A provocative blog post recently crossed my desk, written by a woman named Satori who exhorts her readers to “Do yourself a favor and buy that damn plane ticket already!” A photographer by trade and a traveler by passion, Satori spells out and debunks the five excuses that keep dreamers asleep and stuck:
It’s a good read. And the comebacks and questions to the excuses make a convincing case that, by golly, a guy could actually get up and, like, go for it!
I’ve tried, myself, to address the obstacles and Big Buts that keep people from busting a major move to another country or culture.
And let’s face it, I’m lucky. My resume of journeys might get trumped and trampled on by countless others, but I’ve had five big career breaks—with highlights including one year off, going RTW, heading out alone and (with 1, 2, and 3) taking my kids, replete with homeschooling (I got a B), and much more.
But more important than the prolonged trips—and perhaps a side effect of them—is the way that travel has become almost second-nature to me. Oh sure, those damn excuses still pop up powerfully at times. But they rarely get in the way any more than that dazed shopper you must navigate around in the grocery store.
So spring break getaways become a virtual given; after all, winter bites in Minnesota. Holidays away happen almost routinely; after all, what better gift than to celebrate somewhere exotic? Flying off to meet up with faraway friends has become an annual event. And summer vacations are a must—and usually don’t call for airfare, rental cars, pricey hotels or much planning. Yet there ain’t nothin’ better.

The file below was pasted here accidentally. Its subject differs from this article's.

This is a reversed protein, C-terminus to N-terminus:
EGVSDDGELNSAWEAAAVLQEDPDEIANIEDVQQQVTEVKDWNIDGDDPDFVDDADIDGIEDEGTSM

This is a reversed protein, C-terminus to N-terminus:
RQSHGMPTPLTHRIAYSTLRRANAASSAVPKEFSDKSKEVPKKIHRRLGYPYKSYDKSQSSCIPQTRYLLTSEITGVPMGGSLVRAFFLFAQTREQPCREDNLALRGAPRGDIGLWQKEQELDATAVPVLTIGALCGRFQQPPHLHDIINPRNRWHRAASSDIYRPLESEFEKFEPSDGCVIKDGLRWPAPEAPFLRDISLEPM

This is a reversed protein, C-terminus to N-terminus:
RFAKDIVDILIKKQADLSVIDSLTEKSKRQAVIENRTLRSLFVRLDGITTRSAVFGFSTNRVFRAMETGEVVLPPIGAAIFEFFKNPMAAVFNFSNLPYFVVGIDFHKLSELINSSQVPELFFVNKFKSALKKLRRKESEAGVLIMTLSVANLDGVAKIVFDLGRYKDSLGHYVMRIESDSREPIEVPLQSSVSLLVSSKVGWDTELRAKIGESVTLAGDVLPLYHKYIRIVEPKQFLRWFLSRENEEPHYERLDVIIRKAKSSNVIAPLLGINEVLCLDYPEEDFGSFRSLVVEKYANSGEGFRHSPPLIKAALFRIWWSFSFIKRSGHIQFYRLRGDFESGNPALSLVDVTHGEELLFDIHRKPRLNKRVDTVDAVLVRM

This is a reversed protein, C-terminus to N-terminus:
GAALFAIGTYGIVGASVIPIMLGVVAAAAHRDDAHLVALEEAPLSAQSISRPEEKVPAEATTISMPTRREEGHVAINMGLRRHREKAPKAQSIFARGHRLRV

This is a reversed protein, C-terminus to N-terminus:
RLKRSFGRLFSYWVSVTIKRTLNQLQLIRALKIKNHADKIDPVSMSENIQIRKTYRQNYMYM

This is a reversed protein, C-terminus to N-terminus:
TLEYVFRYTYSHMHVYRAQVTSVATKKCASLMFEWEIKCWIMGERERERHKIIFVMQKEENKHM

Yet every seven (make that five) years of so, a bona fide BreakAway is in order. I feel it in my bones, and it kicks my body and brain so powerfully that those damn excuses become easier to knock down than a row of dominoes. In fact, the next big trip simmers in my thoughts daily already—even though the last one (to Europe with the kids) ended only and exactly one year ago.
Call me cocky. Call me spoiled. Call me stubborn. Or just call me lucky (as I already admitted). But maybe you are too, right? Satori is, whoever she is.
Thanks for the insights and insights, Satori.
Travel is never a matter of money but of courage. I spent a large part of my youth traveling the world as a hippie. And what money did I have then? None. I barely had enough to pay for my fare. But I still consider those to have been the best years of my youth.The great lessons I learned has been precisely those that my journeys had taught me.”